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Inc. v. Hegna

United States District Court, E.D. Louisiana

March 7, 2019

SMITTY'S SUPPLY, INC.
v.
LINDSAY MORGAN HEGNA

         SECTION: "S" (3)

          ORDER AND REASONS

          MARY ANN VIAL LEMMON UNITED STATES DISTRICT JUDGE

         IT IS HEREBY ORDERED that Smitty's Supply, Inc.'s ("Smitty's") Motion in Limine to Strike Kelley and Hegna's New Claims of Recovery (Rec. Doc. 313) is GRANTED.

         BACKGROUND

         Smitty's has filed the instant motion arguing that Kelly and Hegna (hereinafter, sometimes collectively "plaintiffs"[1]) have impermissibly sought to expand the pleadings in this case by arguments contained within their opposition motion to several of Smitty's motions. Specifically, Smitty's contends that while in all of their complaints, amended complaints, and counterclaims, plaintiffs have claimed to be owed 5% of Smitty's Phantom Stock Plan and Stock Appreciation Rights Plan (collectively, the “Stock Plans”) in a memorandum filed on January 24, 2019, for the first time, they have added a claim that they are entitled to a 5% in the entire Smitty's company and its affiliates.

         Smitty's further contends that the new theory of recovery is not trivial because since the inception of this case, it has proceeded on the basis that plaintiffs' were seeking to recover amounts owed them under the Stock Plans, and that it would be prejudiced if it had to generate an entirely new defense at this late date.

         In contrast, Kelly and Hegna argue that while not mentioning common stock in their complaints and counterclaims, their deposition testimony and breach of contract claims put Smitty's fairly on notice that they sought a 5% ownership interest in Smitty's under the notice pleading standard codified in Federal Rule of Civil Procedure 8.

         DISCUSSION

         At the outset, the court notes that it has reviewed every complaint, amended complaint, and counterclaim[2] filed by Kelley and Hegna, and they have never pled they are entitled to or were promised a 5% equity ownership in Smitty's and its related companies. Rather, Kelley and Hegna have always maintained that they were entitled to a 5% interest in the Stock Plans. As reflected in the pleadings, the essence of Kelley and Hegna's breach of contract claims is that Smitty's promised to adopt the Stock Plans and designate them as participants, and failed to do so.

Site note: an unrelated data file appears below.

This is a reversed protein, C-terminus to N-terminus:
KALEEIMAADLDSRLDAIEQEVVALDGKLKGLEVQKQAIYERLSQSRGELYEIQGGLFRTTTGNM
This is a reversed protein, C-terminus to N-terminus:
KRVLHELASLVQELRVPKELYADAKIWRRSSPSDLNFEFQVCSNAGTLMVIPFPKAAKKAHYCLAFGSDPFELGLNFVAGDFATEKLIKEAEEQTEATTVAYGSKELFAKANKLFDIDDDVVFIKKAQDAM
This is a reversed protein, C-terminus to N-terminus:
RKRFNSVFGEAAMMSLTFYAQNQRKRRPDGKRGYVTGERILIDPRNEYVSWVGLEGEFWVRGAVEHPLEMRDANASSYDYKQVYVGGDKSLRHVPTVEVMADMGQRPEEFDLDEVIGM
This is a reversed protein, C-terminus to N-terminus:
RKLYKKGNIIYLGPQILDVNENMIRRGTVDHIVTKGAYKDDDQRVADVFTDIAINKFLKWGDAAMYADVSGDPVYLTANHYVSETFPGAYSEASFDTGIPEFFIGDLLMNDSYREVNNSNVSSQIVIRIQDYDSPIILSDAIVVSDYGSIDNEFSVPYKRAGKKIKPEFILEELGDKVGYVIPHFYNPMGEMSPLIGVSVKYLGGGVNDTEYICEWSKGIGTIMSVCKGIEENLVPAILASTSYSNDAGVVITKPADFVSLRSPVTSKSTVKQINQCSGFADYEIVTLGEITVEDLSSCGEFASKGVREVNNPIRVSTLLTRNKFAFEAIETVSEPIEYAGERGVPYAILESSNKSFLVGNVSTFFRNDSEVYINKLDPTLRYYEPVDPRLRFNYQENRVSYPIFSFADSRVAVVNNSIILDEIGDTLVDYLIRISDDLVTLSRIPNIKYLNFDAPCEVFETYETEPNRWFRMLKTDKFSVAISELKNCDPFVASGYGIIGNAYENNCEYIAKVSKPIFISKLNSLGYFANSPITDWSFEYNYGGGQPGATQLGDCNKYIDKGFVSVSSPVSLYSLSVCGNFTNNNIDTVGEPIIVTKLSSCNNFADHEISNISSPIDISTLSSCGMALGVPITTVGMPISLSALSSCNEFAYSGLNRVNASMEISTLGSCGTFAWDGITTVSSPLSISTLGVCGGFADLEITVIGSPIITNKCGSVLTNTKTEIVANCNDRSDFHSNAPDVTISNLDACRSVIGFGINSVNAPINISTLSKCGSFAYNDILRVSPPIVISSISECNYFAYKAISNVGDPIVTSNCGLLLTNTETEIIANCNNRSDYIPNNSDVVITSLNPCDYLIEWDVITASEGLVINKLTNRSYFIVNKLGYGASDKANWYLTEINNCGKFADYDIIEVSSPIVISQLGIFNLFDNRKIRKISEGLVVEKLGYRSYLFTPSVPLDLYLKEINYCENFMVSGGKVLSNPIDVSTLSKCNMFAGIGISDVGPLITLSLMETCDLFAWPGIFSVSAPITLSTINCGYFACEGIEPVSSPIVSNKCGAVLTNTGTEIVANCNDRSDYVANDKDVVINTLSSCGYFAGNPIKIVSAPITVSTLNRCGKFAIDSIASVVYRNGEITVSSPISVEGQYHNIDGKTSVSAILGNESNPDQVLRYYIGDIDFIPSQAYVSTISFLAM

For instance, Hegna alleged that "Pursuant to the oral emplyment contract with the Defendants, Ms. Hegna had a vested interest in the Company's Phantom Stock Plan and SARs Plan."[3] And, "The Defendants' refusal to pay Ms. Hegna the value of her vested stock the Company's Phantom Stock Plan and SARs Plan constitutes a breach of contract."[4] Similarly, Kelley's complaint alleges that "defendant breached its agreements to provide plaintiff with the stock. . . ."[5]

         In their January 2019 opposition memorandum, for the first time, Kelly and Hegna made specific allegations that they each claim 5% of the value of Smitty's and its affiliates. The opposition memorandum in question[6] includes the following statements:

As discussed more fully below, Hegna and Kelley claim that Smith, as a sole shareholder, promised each of them a 5% equity interest in Smitty's and its affiliated companies as a form of incentive compensation. This promise was made before the stock plans were even drafted, and the plans were simply established as one possible method of fulfilling Smith's promise. The promise could also be fulfilled through other means, such as cash bonuses or common stock.
However, Smith told Kelley and Hegna they could not participate in the annual incentive compensation plan because they would each be given a 5% equity interest in the companies as part of their compensation for continuing to work and grow the companies.
Kelley and Hegna continued working for Smitty's for all of 2015 and part of 2016 with the understanding that they were participating in the stock plans that were set up to at least partially fulfill Smith's promise to ...

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